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ISSUE OF MAY 2003  
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Gateway to Gastronomy

In a state where prohibition is enforced, eating out is the one thing on which there is no restriction, says Sheetal Wadhwa Munshaw

Being a North Indian married into a large Gujarati family, there is never any dearth of interesting tales about the ‘Amdavadi’ lifestyle. The all- time-favourite one being the eating culture in ‘Amdavad’. I was always told, "Food is the nucleus of all activities in this city and Amdavadis eat and serve to their heart’s content." And in this case the old adage holds true – ‘You have to see it to believe it’. It was about eight in the morning when we landed up at foi’s (aunt’s) place and there was a full spread of Gujarati specialties lined up for us. As a new member of the family and a first time visitor to Ahmedabad, it took me all of 30 minutes to get initiated to this epicurean culture.
In fact culture and cuisine are two highlights of the city of Ahmedabad, and not necessarily in that order. Food is so large a preoccupation that places in New Ahmedabad are actually known by the restaurants located in the area. Eating out is the most popular form of entertainment and has been en vogue since times immemorial.

In the past, when the city was confined to Old Ahmedabad, Manek Chowk was the prime area for eating out. At the time, I was told, there was no concept of restaurants and street fare was the order of the day. Then slowly the restaurant concept settled in. Among the more famous restaurants in Old Ahmedabad are Chandravilas at Manek Chowk on Fernandes bridge. Apart from ‘fafda’ and ‘jalebi’, the other speciality of this place is that you would find the largest street booksellers under this bridge.

For traditional Gujurati thali, your best bet would be Chetna at Relief Road, Ratanpole. When it comes to local specialties, Raipur Bhajia House at Raipur Darwaja is patronised for its ‘bhajias’ and ‘khamans’. At any given time you would need to stand in a long queue to eat here, so don’t go there if you’re in a hurry. An interesting fact about this city is that the entire Old City was known by the ‘darwajas’ (gates), in that you could literally call it a ‘city of gates’. Inside all these gates there was a fort-like wall and one needed to access the city through these ‘darwajas’. Among the well-known ‘darwajas’ are Lal Darwaja, Teen Darwaja, Raipur Darwaja, Delhi Darwaja etc.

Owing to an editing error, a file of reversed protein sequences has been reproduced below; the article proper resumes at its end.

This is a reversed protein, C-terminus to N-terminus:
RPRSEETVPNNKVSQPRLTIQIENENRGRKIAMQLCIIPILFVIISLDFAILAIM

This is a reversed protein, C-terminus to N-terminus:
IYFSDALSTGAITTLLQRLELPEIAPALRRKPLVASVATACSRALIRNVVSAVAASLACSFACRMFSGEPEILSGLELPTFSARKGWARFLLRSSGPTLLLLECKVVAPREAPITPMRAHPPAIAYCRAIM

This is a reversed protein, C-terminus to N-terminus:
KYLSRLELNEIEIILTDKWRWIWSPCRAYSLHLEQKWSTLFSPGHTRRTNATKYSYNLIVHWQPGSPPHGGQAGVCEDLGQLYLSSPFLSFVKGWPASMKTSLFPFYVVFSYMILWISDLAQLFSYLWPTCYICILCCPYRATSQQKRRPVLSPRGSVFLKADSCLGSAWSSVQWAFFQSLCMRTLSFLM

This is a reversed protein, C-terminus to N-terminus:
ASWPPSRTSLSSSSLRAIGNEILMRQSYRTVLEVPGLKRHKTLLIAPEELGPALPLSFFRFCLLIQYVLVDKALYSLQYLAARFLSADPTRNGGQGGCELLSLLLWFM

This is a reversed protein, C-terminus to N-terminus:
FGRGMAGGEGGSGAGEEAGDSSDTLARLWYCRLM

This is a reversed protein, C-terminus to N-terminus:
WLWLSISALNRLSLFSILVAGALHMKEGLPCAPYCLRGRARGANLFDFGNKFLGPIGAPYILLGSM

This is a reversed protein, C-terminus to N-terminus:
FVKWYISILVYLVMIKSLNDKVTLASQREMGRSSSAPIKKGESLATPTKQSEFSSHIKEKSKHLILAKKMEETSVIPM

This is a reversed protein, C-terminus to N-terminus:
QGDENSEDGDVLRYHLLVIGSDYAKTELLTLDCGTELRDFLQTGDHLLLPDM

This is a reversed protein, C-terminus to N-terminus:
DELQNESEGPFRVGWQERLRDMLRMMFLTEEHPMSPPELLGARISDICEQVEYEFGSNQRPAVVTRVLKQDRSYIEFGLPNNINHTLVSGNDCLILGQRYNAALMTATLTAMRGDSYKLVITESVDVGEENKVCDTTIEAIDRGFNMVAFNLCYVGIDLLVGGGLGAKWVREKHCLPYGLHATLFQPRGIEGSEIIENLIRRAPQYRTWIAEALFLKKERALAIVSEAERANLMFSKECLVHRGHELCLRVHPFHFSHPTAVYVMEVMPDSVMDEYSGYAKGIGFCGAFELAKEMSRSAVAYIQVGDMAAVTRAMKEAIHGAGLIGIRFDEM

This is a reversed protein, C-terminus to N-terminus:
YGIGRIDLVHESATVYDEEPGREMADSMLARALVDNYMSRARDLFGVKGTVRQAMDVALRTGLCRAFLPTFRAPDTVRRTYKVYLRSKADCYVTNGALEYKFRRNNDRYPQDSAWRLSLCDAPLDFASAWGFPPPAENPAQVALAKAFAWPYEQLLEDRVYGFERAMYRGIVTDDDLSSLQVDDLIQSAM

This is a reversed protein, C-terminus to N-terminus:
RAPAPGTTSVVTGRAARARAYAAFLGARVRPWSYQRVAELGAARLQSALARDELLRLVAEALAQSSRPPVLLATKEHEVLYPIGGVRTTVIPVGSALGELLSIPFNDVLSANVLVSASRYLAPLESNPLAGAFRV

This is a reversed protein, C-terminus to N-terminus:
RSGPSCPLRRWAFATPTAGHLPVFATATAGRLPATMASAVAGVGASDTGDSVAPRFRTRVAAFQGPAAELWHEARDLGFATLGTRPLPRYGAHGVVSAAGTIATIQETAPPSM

Agashiye

Back on the culinary trail, Khau Gali in Law Garden in New Ahmedabad is a gourmet’s delight dishing out sumptuous street fare. The new city also sports a host of new restaurants and cuisines apart from traditional Gujarati, Kathiawadi, Saurasthra and Rajasthani food. For traditional fare a ‘not miss’ is Vishala at Vasna. Tradition is reflected in its ambience, decor and cuisine lending it an essentially rustic feel. Its village setting is enhanced by dim lighting, small stalls dotting the pathway showcasing cultural souvenirs including a utensil museum and a whole lot more. Among the must-trys apart from the thali of course, are the hukka, lassi, masala chai and melt-in-the-mouth paans. It truly is a Gujurati cultural experience. . Another flagship restaurant for Gujarati food is Agashiye at Lal Darwaja. However, as a localite pointed out, “It is more for the popular taste than really authentic fare”.

Little Italy

Gordhan Thal located at the Sarkhej-Gandhinagar highway is a legendary outlet in its own right. “Its humble beginning can be traced back to Gordhan maharaj (chef in Gujarati) hailing from Rajasthan who had become a household name in catering in traditional Ahmedabad. As eating out turned into a fashion statement, his heirs decided to ‘cash in’ on the brand’s goodwill and have established a popular restaurant called Gordhan Thal,” related Sanathan Pancholi, resident manager, Gujarat Tourism Board, Mumbai. The ambience and decor of this restaurant is essentially Rajwadi style detailing mirror work, mud work and other traditional Rajasthani interiors. As a matter of fact most ‘maharajs’ originated from Rajasthan and adapted swiftly to preparing authentic Gujarati cuisine. Although, being neighbouring states both cuisines are greatly influenced by each other without losing their individual character.